Charles Christopher Hill was a 1993 recipient of an NEA grant, providing him with two studios in France, la Napoule and Paris. Here, Hill studied the renowned 17th century print, The Sudarium, by Claude Mellan. This tour-de-force made from a singl, continuous, engraved line inspired Hill's chargers design as well as recent paintings.
Since the early 1970s Hill has produced a remarkable body of works where the exploration and investigation of the surface has remained a constant. In this "spiral" paintings a single bar forms a coil. These are contructed with countless layers of paint and varnish. Each successive layer conceals the preceding one except at the periphery where the bars do not overlap perfectly so the edges of each line are exposed. The chargers also reflect this irregular alignment of pigmented layers, creating a chormatic aura at the edge of each stripe. The deep, hard shine on the paintings transfers beautifully to the inviting glaze of the high quality ceramic plates.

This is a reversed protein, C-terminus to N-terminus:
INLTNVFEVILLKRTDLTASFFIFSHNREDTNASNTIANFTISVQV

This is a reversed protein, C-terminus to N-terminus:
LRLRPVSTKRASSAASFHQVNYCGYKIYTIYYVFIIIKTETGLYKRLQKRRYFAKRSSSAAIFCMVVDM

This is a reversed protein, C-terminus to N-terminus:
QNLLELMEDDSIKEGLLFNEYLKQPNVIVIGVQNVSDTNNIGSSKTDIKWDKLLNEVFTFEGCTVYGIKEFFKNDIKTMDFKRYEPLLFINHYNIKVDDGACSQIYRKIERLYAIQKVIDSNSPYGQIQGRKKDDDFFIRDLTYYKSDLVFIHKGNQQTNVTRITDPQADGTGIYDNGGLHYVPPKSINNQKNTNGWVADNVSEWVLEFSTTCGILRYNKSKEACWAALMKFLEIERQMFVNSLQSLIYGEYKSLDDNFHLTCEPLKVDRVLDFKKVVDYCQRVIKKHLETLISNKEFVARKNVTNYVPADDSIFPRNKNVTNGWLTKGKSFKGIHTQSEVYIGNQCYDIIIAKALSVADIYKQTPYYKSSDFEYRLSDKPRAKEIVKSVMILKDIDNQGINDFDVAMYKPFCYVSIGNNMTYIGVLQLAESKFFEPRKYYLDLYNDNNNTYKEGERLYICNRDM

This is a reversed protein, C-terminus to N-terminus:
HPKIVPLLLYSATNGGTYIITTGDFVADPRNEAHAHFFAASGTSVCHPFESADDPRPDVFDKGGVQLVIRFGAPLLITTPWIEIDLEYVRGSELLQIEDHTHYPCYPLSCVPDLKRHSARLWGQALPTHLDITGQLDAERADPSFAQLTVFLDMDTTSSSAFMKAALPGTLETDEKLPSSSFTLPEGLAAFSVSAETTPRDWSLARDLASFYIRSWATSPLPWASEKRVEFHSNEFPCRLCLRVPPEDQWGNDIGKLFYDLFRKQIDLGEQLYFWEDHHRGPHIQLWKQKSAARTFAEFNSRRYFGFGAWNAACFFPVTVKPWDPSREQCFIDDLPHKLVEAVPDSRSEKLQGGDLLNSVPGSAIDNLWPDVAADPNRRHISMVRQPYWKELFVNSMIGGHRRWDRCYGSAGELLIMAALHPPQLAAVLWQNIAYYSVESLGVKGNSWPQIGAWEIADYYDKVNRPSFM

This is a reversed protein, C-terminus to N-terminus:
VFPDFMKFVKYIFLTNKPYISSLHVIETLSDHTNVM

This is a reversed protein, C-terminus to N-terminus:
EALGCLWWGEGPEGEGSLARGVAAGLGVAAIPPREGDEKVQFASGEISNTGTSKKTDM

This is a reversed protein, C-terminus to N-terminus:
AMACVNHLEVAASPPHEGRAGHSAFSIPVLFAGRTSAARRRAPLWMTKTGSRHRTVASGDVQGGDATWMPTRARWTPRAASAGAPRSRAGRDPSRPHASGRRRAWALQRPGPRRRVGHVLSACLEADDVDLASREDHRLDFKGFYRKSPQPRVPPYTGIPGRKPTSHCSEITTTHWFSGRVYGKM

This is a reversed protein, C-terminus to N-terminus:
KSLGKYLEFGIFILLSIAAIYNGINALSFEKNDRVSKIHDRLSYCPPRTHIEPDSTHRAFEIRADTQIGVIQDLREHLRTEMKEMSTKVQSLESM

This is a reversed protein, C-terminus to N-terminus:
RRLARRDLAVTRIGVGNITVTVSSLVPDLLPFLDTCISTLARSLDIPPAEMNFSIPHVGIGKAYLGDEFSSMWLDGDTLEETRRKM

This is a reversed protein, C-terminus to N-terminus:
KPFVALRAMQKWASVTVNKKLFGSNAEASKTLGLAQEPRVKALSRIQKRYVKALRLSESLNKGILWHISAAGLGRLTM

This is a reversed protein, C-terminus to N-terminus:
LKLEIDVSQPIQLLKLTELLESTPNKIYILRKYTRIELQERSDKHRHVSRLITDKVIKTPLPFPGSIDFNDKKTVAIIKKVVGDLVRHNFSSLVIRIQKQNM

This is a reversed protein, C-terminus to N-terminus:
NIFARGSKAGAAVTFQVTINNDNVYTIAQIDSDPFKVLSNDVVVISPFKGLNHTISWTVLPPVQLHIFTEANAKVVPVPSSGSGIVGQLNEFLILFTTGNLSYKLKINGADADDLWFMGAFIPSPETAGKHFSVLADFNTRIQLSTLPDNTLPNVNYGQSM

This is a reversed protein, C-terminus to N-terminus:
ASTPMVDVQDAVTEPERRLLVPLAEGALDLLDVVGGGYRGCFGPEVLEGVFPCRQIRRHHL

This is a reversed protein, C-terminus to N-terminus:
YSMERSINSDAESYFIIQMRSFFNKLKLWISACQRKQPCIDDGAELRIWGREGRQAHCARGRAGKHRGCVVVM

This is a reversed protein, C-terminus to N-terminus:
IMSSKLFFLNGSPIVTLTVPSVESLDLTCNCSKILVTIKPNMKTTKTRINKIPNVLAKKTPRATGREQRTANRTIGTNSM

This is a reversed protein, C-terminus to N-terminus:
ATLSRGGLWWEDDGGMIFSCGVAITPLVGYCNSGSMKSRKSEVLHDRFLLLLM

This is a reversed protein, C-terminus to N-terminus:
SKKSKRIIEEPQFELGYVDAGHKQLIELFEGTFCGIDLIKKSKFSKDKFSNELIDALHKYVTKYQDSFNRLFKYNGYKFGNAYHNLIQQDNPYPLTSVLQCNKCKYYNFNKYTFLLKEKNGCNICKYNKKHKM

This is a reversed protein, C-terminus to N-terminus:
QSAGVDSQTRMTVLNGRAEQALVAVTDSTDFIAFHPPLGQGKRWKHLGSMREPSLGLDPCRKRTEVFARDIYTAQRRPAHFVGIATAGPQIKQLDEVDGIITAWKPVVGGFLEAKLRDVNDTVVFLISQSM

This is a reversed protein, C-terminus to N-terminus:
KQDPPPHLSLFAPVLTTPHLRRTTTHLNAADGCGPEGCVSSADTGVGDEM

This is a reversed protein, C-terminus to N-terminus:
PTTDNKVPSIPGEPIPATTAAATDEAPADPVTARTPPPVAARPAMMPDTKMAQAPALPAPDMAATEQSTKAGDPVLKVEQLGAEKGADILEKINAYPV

The artist has exhibited in the United States of America, France and Italy. His work is held in public collections including the Museum of Modern Art and the Solomon R. Guggenheim in New York, the Los Angeles County Museum of Art in California and the Centre George Pompidou, Paris, France. He lives and works in Venice, CA.